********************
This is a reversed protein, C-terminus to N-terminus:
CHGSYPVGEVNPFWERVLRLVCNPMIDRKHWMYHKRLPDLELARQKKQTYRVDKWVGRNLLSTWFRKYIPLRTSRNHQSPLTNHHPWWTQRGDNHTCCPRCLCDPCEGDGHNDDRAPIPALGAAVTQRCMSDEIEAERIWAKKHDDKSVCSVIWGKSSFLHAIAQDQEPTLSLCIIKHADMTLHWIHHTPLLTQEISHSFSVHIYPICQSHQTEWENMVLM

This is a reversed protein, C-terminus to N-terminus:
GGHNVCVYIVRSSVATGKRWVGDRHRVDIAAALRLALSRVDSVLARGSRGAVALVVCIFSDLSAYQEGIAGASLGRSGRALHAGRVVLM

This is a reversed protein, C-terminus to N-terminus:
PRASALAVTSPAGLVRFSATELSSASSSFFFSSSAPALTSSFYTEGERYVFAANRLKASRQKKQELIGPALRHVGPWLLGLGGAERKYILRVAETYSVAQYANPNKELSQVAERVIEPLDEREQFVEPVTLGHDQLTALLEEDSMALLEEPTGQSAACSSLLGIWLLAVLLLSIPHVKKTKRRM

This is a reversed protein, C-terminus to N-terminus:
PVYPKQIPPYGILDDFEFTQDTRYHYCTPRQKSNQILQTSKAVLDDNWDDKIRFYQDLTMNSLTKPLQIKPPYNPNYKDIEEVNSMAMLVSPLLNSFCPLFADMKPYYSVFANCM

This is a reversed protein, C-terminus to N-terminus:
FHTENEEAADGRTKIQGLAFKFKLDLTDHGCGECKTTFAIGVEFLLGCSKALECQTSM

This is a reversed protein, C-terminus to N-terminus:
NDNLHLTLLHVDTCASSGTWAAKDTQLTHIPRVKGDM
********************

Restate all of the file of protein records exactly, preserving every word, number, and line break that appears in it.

This is a reversed protein, C-terminus to N-terminus:
CHGSYPVGEVNPFWERVLRLVCNPMIDRKHWMYHKRLPDLELARQKKQTYRVDKWVGRNLLSTWFRKYIPLRTSRNHQSPLTNHHPWWTQRGDNHTCCPRCLCDPCEGDGHNDDRAPIPALGAAVTQRCMSDEIEAERIWAKKHDDKSVCSVIWGKSSFLHAIAQDQEPTLSLCIIKHADMTLHWIHHTPLLTQEISHSFSVHIYPICQSHQTEWENMVLM

This is a reversed protein, C-terminus to N-terminus:
GGHNVCVYIVRSSVATGKRWVGDRHRVDIAAALRLALSRVDSVLARGSRGAVALVVCIFSDLSAYQEGIAGASLGRSGRALHAGRVVLM

This is a reversed protein, C-terminus to N-terminus:
PRASALAVTSPAGLVRFSATELSSASSSFFFSSSAPALTSSFYTEGERYVFAANRLKASRQKKQELIGPALRHVGPWLLGLGGAERKYILRVAETYSVAQYANPNKELSQVAERVIEPLDEREQFVEPVTLGHDQLTALLEEDSMALLEEPTGQSAACSSLLGIWLLAVLLLSIPHVKKTKRRM

This is a reversed protein, C-terminus to N-terminus:
PVYPKQIPPYGILDDFEFTQDTRYHYCTPRQKSNQILQTSKAVLDDNWDDKIRFYQDLTMNSLTKPLQIKPPYNPNYKDIEEVNSMAMLVSPLLNSFCPLFADMKPYYSVFANCM

This is a reversed protein, C-terminus to N-terminus:
FHTENEEAADGRTKIQGLAFKFKLDLTDHGCGECKTTFAIGVEFLLGCSKALECQTSM

This is a reversed protein, C-terminus to N-terminus:
NDNLHLTLLHVDTCASSGTWAAKDTQLTHIPRVKGDM